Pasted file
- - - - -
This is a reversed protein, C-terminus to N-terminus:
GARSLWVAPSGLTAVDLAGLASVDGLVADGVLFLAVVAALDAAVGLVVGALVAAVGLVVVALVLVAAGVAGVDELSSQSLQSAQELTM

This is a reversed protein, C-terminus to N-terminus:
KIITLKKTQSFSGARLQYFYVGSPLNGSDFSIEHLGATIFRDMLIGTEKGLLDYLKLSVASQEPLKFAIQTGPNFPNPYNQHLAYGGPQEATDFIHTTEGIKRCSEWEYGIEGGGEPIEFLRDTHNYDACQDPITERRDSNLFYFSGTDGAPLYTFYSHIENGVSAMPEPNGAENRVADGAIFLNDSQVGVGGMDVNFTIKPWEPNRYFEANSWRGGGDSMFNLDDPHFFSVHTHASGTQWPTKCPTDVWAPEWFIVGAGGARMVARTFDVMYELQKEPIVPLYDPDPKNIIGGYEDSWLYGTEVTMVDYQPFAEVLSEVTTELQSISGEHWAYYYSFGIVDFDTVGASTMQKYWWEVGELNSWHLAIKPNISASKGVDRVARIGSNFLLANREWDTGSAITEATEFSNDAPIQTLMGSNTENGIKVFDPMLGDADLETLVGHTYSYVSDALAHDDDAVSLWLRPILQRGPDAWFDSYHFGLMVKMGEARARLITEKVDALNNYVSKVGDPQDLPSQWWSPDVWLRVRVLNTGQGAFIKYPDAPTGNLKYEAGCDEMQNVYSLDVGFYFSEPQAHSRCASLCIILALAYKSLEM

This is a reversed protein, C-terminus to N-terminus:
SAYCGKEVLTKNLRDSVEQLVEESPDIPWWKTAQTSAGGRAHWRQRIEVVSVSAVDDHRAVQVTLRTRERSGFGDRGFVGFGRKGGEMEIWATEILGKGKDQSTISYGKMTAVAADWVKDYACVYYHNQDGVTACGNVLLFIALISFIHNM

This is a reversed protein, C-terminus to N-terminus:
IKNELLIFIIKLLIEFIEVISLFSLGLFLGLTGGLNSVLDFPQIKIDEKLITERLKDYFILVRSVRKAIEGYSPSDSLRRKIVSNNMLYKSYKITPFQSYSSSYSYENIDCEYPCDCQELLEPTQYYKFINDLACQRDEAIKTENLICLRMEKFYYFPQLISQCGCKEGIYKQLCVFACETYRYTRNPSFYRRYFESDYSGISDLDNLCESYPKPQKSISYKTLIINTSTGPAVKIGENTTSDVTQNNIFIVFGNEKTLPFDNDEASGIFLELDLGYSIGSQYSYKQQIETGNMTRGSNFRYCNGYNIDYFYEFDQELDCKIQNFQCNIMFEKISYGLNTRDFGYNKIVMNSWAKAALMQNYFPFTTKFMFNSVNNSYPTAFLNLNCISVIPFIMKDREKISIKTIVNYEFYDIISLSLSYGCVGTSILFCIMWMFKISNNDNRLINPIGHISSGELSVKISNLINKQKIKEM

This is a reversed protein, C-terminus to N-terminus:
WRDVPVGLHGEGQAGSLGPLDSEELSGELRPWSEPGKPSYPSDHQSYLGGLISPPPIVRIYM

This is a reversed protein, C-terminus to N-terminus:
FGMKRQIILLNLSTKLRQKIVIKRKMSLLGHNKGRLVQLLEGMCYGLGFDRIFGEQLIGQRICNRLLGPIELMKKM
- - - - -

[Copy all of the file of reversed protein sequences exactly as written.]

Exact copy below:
This is a reversed protein, C-terminus to N-terminus:
GARSLWVAPSGLTAVDLAGLASVDGLVADGVLFLAVVAALDAAVGLVVGALVAAVGLVVVALVLVAAGVAGVDELSSQSLQSAQELTM

This is a reversed protein, C-terminus to N-terminus:
KIITLKKTQSFSGARLQYFYVGSPLNGSDFSIEHLGATIFRDMLIGTEKGLLDYLKLSVASQEPLKFAIQTGPNFPNPYNQHLAYGGPQEATDFIHTTEGIKRCSEWEYGIEGGGEPIEFLRDTHNYDACQDPITERRDSNLFYFSGTDGAPLYTFYSHIENGVSAMPEPNGAENRVADGAIFLNDSQVGVGGMDVNFTIKPWEPNRYFEANSWRGGGDSMFNLDDPHFFSVHTHASGTQWPTKCPTDVWAPEWFIVGAGGARMVARTFDVMYELQKEPIVPLYDPDPKNIIGGYEDSWLYGTEVTMVDYQPFAEVLSEVTTELQSISGEHWAYYYSFGIVDFDTVGASTMQKYWWEVGELNSWHLAIKPNISASKGVDRVARIGSNFLLANREWDTGSAITEATEFSNDAPIQTLMGSNTENGIKVFDPMLGDADLETLVGHTYSYVSDALAHDDDAVSLWLRPILQRGPDAWFDSYHFGLMVKMGEARARLITEKVDALNNYVSKVGDPQDLPSQWWSPDVWLRVRVLNTGQGAFIKYPDAPTGNLKYEAGCDEMQNVYSLDVGFYFSEPQAHSRCASLCIILALAYKSLEM

This is a reversed protein, C-terminus to N-terminus:
SAYCGKEVLTKNLRDSVEQLVEESPDIPWWKTAQTSAGGRAHWRQRIEVVSVSAVDDHRAVQVTLRTRERSGFGDRGFVGFGRKGGEMEIWATEILGKGKDQSTISYGKMTAVAADWVKDYACVYYHNQDGVTACGNVLLFIALISFIHNM

This is a reversed protein, C-terminus to N-terminus:
IKNELLIFIIKLLIEFIEVISLFSLGLFLGLTGGLNSVLDFPQIKIDEKLITERLKDYFILVRSVRKAIEGYSPSDSLRRKIVSNNMLYKSYKITPFQSYSSSYSYENIDCEYPCDCQELLEPTQYYKFINDLACQRDEAIKTENLICLRMEKFYYFPQLISQCGCKEGIYKQLCVFACETYRYTRNPSFYRRYFESDYSGISDLDNLCESYPKPQKSISYKTLIINTSTGPAVKIGENTTSDVTQNNIFIVFGNEKTLPFDNDEASGIFLELDLGYSIGSQYSYKQQIETGNMTRGSNFRYCNGYNIDYFYEFDQELDCKIQNFQCNIMFEKISYGLNTRDFGYNKIVMNSWAKAALMQNYFPFTTKFMFNSVNNSYPTAFLNLNCISVIPFIMKDREKISIKTIVNYEFYDIISLSLSYGCVGTSILFCIMWMFKISNNDNRLINPIGHISSGELSVKISNLINKQKIKEM

This is a reversed protein, C-terminus to N-terminus:
WRDVPVGLHGEGQAGSLGPLDSEELSGELRPWSEPGKPSYPSDHQSYLGGLISPPPIVRIYM

This is a reversed protein, C-terminus to N-terminus:
FGMKRQIILLNLSTKLRQKIVIKRKMSLLGHNKGRLVQLLEGMCYGLGFDRIFGEQLIGQRICNRLLGPIELMKKM